We investigated acculturative effects on an evaluative component of the self-concept: global self-esteem. Much research has maintained that self-esteem, as it has traditionally been operationalized within Western psychology, is a construct that is enhanced by participation in North American culture (e.g., Heine, in press-a; Heine et al., 1999; Kitayama et al., 1997; Markus & Kitayama, 1991). The results of the present studies provide further evidence that self-esteem is intimately related with Western cultural values. Study 1 revealed a clear relation between self-esteem and exposure to North American culture in a large-scale cross-sectional study. Study 2a demonstrated that time spent in Canada led to an increase in self-esteem for Japanese students, whereas Study 2b revealed that time spent in Japan led to a decrease in self-esteem for Canadians. Exposure to new cultural environments seems to have been associated with movement in sojourners’ self-esteem towards levels that are normative of their host cultures. Study 2c failed to replicate the significant self-esteem increase found in Study 2a, but demonstrated that those Japanese most receptive to Canadian cultural values displayed a greater increase in self-esteem than those who resisted the host culture. This relation is also consistent with the notion that greater exposure to Western culture leads to higher self-esteem. Taken together, these four studies are suggestive of a significant Western cultural component in the construct of self-esteem. One interpretation of these results, consistent with past research with biculturals (e.g., Hong et al., in press2000), is that the longer one is in a culture the more likely it is that the metaschema of thoughts and feelings that is activated in them is associated with the host culture.

Cultural differences in self-esteem between Japanese and North Americans appear to yield some of the largest effect sizes between cultures of any of the aspects of the self-concept investigated thus far (the effect size in Study 1 between the European-Canadians and Japanese who had never been abroad was 1.35), and there is much theoretical reasoning consistent with these cultural differences (e.g., Heine, in press-a; Heine et al., in press; Heine et al., 1999; Kitayama et al., 1997; Markus & Kitayama, 1991). In these respects, self-esteem is an especially useful tool for identifying acculturative effects on the self-concept. However, self-esteem is likely also confounded by experiences of success and failure that are part and parcel of the acculturation experience, and thus the self-esteem assessments obtained here are unlikely to be pure measures of acculturation. Future research investigating other aspects of the self-concept known to be influenced by culture, such as tendencies to make situational attributions (Hong et al., 2000), perceptions of agency (Morling, Kitayama, & Miyamoto, in press), self-improving motivations (Heine et al., in press) or feelings of independence (Singelis, 1994) could move the field forward.

In the present studies we compared mean scores on subjective Likert scale attitude measures across cultural groups. Such comparisons can potentially be undermined by reference-group effects (Heine et al., 2001). That is, people evaluate themselves by implicitly comparing themselves to those around them. What makes this problematic for cross-cultural comparisons is that people from different cultures are comparing themselves to different referents (Biernat & Manis, 1994; Heine et al., 2001; Heine et al., in press; Peng et al., 1997). However, that we found evidence for Japanese self-esteem increasing when surrounded by higher self-esteem Canadians, and for Canadian self-esteem decreasing when surrounded by lower self-esteem Japanese is not consistent with the notion that the findings are due to the different reference groups of the samples.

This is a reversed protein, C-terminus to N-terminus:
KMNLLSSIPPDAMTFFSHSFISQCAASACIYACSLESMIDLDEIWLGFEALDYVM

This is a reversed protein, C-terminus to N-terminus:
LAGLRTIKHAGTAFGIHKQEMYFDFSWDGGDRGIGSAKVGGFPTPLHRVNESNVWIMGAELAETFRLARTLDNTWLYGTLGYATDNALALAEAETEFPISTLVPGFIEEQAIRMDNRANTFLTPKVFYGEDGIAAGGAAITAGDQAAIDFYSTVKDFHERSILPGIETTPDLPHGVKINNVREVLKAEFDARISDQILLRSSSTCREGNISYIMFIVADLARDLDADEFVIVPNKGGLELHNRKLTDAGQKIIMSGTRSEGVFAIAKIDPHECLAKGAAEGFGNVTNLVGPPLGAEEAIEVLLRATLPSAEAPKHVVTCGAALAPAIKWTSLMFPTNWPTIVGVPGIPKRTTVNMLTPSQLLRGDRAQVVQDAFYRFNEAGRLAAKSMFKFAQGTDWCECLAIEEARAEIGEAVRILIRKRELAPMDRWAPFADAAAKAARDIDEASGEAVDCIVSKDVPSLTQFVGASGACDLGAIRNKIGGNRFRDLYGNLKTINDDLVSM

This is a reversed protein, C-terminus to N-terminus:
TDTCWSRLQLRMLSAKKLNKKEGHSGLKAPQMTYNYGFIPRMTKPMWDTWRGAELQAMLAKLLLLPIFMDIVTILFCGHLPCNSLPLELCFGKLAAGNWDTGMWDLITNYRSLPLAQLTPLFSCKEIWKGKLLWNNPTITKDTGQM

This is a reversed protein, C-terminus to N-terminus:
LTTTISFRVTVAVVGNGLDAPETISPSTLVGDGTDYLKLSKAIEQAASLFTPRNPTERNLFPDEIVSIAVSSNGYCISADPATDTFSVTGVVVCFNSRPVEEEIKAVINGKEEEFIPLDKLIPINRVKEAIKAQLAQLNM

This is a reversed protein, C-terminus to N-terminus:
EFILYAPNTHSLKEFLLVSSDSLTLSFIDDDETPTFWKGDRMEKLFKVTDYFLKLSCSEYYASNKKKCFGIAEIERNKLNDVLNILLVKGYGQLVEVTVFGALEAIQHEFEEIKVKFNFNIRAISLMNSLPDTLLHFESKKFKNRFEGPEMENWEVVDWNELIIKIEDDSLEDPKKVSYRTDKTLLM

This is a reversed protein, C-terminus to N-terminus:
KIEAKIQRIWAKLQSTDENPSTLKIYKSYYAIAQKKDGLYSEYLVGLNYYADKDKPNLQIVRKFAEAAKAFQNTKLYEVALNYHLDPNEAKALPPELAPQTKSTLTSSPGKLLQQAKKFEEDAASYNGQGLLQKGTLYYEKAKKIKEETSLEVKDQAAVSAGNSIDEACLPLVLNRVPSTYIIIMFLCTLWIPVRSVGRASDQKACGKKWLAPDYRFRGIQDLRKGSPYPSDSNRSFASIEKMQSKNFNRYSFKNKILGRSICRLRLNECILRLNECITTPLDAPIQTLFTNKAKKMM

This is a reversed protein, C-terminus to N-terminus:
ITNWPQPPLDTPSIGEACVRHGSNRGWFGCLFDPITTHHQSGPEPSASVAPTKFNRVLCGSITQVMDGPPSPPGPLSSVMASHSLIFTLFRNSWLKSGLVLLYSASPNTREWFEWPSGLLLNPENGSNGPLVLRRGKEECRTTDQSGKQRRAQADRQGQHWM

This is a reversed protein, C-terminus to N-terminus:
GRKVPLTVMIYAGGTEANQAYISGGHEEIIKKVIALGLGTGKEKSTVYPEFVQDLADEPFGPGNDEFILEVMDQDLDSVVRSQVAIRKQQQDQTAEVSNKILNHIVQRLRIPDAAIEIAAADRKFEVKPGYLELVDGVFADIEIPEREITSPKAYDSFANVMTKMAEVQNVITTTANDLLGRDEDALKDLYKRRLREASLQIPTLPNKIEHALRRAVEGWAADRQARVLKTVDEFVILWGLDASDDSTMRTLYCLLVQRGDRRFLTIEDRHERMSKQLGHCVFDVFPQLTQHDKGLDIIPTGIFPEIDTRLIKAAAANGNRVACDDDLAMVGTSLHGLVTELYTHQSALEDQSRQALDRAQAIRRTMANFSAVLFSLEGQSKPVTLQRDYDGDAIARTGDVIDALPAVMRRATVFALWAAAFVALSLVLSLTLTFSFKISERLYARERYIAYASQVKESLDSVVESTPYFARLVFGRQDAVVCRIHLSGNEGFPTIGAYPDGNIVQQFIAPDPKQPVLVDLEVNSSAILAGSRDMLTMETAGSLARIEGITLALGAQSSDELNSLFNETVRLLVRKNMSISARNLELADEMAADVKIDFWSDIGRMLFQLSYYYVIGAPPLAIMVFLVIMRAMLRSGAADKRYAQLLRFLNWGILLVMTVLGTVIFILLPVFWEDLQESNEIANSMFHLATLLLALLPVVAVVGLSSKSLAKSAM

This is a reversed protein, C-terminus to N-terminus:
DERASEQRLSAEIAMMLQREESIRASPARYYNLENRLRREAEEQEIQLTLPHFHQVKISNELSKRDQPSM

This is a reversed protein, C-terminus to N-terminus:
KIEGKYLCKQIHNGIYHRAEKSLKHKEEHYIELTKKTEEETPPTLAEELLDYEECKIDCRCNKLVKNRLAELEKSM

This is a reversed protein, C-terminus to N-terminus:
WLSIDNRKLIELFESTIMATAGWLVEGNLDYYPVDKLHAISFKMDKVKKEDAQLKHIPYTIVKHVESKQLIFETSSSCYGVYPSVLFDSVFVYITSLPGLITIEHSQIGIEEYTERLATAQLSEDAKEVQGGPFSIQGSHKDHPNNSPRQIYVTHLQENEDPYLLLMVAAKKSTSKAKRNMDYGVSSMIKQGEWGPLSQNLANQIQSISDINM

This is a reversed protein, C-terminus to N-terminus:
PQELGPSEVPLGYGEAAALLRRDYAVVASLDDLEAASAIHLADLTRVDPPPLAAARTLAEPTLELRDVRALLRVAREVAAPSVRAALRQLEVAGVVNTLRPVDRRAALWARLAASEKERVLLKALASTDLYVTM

Much past research on acculturation has assumed that the lower self-esteem scores among sojourners and immigrants reflects the psychological distress inherent in difficulties in the acculturation experience (e.g., Furnham & Bochner, 1986; Taft, 1977). Although it is possible that negative experiences associated with “culture shock” lead to lower self-esteem, the present findings suggest that this is not the best explanation to account for the relatively low self-esteem of immigrating Asians. Japanese have the lowest self-esteem scores before they have left their country, and the self-esteem scores of Asian immigrants to in North America are only low relative to those of European-descent North Americans or 2nd and 3rd generation Asian-descent North Americans. In comparison to their compatriots in their home cultures, the self-esteem scores of Asian sojourners and immigrants are relatively high.

That we observed changes in self-esteem in sojourns as brief as 7 months provides testimony to the influences culture has on the self-concept. Moreover, that these differences were found with young adults suggests that people continue to seek cultural meaning systems even after they have been socialized in a different culture. To the extent that there is a sensitive period for acquiring a cultural meaning system before puberty (e.g., Minoura, 1992), we assume that the changes in self-esteem observed in the present studies would have been larger had we conducted the study with prepubescent children. The clearest evidence of acculturative effects on the self-concept should be observable among children, whose more plastic minds are still adjusting to the cultural meanings with which they interact.